Having finished the third installment and halfway point of Ursula K. Le Guin’s Earthsea series, I feel I should look back through the books and record my thoughts. There are few fantasy books that have the same moral and philosophical horsepower, so the temptation to reflect is just too great.
The Farthest Shore (#3) is not as atmospheric and charming as A Wizard Of Earthsea, but neither is it as dark as the second book, The Tombs of Atuan. It lies somewhere in the middle. More adventurous, perhaps, than its successors, but the adventure is not the purpose of the book. Le Guin is often vague on details, and there’s hardly the suspense you’d normally associate with a fantasy like this. Rather, the focus is on the discussions of the characters and the sum total of their experiences that lead to a feeling more of spiritual/mental journeying than of physical, though I don’t think an allegorical hypothesis of the book would hold water.
There is great movement of thought and belief that in a way mirrors the movements of Sparrowhawk and Arren across the world of Earthsea, and this is probably a turnoff for some. The Farthest Shore seems a bit more of an indulgence of thought than her other two, and I liked it better when the adventure meant a bit more than just a vessel for those thoughts. Even more of a turnoff since the philosophy was beginning to turn stale toward the end of the book. After all, humanism can only get you so far, and when read in light of C. S. Lewis, Earthsea began to pale by the third book.
Why is that? In A Wizard Of Earthsea, main character and magician Sparrowhawk (Ged) learns his art and battles against his own pride, which is personified by shadow. Presiding over the book is the theme of light and dark – particularly as equal and opposing forces – but there is a good deal of wisdom here, and I could almost ignore the dualism by taking a Christian perspective throughout. The light and dark motif manages to remain fresh even with the dualistic, ying-yang coupling at the book’s conclusion:
“Light and darkness met, and joined, and were one.”
But it’s disturbing to think that Ged defeated the darkness (ostensibly his own pride) by absorbing it into himself.
Here I realized that simply disregarding the dualistic, humanistic values wasn’t possible, and it shouldn’t have been how I read the tales of Earthsea. I wanted to trap the themes I liked – the ones that fit with my worldview – and extract them and pin them up on my bulletin like dried out butterfly wings. I suspect Le Guin would’ve liked to hit me, and I’d deserve it. Instead, I started taking the books as a whole (I had to go back through them), and I found them more difficult to enjoy, yet more interesting to dialogue with.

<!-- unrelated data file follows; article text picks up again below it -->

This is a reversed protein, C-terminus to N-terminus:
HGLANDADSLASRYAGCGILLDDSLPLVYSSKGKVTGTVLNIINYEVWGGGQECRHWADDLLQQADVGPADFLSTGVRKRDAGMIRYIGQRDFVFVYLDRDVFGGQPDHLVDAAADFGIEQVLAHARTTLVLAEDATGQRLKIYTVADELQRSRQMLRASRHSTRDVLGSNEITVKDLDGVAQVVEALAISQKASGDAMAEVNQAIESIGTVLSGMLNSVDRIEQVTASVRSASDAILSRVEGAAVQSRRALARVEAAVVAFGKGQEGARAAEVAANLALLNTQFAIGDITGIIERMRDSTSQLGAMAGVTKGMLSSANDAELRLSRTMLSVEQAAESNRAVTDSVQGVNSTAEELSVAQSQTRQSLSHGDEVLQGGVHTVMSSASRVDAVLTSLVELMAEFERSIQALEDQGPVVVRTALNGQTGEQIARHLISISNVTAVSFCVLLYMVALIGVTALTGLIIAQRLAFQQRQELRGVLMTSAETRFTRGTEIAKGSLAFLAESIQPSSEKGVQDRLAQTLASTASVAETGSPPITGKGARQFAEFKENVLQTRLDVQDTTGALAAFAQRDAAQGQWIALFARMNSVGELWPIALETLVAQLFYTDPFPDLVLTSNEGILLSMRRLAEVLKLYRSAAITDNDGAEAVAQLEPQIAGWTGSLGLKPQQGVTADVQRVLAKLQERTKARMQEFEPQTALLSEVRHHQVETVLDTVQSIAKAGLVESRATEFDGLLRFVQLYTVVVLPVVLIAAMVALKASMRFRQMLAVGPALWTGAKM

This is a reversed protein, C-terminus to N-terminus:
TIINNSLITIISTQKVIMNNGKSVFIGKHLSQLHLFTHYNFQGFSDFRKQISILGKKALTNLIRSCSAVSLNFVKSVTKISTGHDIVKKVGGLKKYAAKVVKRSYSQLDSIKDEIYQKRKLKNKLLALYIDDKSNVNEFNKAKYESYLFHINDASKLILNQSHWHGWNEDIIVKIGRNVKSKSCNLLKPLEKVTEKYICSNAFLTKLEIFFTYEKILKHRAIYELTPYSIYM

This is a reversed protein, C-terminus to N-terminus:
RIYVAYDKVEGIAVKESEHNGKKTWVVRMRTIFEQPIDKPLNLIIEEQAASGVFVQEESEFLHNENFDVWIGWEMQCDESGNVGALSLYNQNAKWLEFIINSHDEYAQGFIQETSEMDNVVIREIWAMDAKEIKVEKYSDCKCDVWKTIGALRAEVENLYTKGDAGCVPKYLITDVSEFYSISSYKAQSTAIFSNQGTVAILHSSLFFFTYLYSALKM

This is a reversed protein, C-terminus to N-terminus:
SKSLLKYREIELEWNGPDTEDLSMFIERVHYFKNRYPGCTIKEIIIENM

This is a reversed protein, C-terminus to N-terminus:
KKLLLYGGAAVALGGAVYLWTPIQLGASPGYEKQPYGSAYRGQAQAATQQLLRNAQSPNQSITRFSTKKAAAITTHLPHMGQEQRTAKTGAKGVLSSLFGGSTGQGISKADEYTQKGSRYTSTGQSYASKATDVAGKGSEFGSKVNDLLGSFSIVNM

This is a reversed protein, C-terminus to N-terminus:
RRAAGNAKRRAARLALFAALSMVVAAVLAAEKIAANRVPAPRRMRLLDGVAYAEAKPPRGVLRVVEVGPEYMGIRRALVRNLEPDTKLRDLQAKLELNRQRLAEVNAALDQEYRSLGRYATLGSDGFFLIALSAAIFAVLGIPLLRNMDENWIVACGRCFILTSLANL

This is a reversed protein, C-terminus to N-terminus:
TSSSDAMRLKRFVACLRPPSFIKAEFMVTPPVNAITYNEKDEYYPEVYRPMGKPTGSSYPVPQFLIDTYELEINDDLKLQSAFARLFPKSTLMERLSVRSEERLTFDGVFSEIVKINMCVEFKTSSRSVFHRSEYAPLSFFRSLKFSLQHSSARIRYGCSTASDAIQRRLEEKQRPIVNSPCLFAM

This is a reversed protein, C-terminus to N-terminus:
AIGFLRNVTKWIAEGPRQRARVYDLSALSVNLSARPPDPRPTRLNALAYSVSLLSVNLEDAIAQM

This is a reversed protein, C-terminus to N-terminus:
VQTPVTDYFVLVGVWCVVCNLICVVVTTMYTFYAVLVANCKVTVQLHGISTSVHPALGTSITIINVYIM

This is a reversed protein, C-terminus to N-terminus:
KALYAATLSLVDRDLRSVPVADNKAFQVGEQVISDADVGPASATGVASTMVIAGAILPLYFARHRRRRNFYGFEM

First off, I think it’s important to read these books in tandem with Lewis’ Narnia series and probably even Pullman’s The Golden Compass. They lead to interesting discussions for both sides, and they help me articulate why I like one philosophy over another. But that’s not to say the humanistic side is entirely bad. In fact, Le Guin says a lot that needs to be said. Particularly in The Tombs Of Atuan and The Farthest Shore she presents a critique of religion that is more than fair.
The way she sees religion in Atuan is troubling and dark, and the priestess Tenar is saved by Sparrowhawk who says to her at the end,
“You were the vessel of evil. The evil is poured out. It is done. It is buried in its own tomb. You were never made for cruelty and darkness; you were made to hold light, as a lamp burning holds and gives it light.”
Brought out of the Platonic cave of religious darkness, Tanar’s escape is from the ignorance and cruelty of her religion. In that case, I must agree that this series offers a critique of what religion often is, but not what it was designed to be. Whether that was Le Guin’s intention or not, I don’t know.
This is interesting to think about especially since Le Guin has some things to say that direct us towards hope and are often neglected by Christianity since we are so bogged down by our ruminations on total depravity. Tinged with humanism that it is, I don’t think the books’ redemptive qualities should be ignored. There’s a lot of hope, and none of it lies in the upper floors of the tower of Babel.
Still, The Farthest Shore presents an interesting problem for Christians. The major theme is living a life full of color and accepting death when it comes. Easy for Christians to say with heaven around the corner and all, but the book makes it clear that Le Guin believes death the great anti-climax. End of the line. Not that I share the sentiment, it’s still an important thought. Sometimes we’re too focused on The Last Battle perfect ending, forgetting about all the rest. And The Farthest Shore’s answer to death is not hedonism, which is especially relieving.
The series’ hope is a down to earth hope, and there it remains, but that’s good for some thought. And as a critique of religion, it’s appears gentle and, to some degrees, necessary. Or at least not unreasonable. The wisdom of Earthsea is a human sort of wisdom, and I read it with discernment, but Le Guin’s style of writing is beautiful and her thoughts are worth pondering. As a fantasy, this represents some very powerful literature.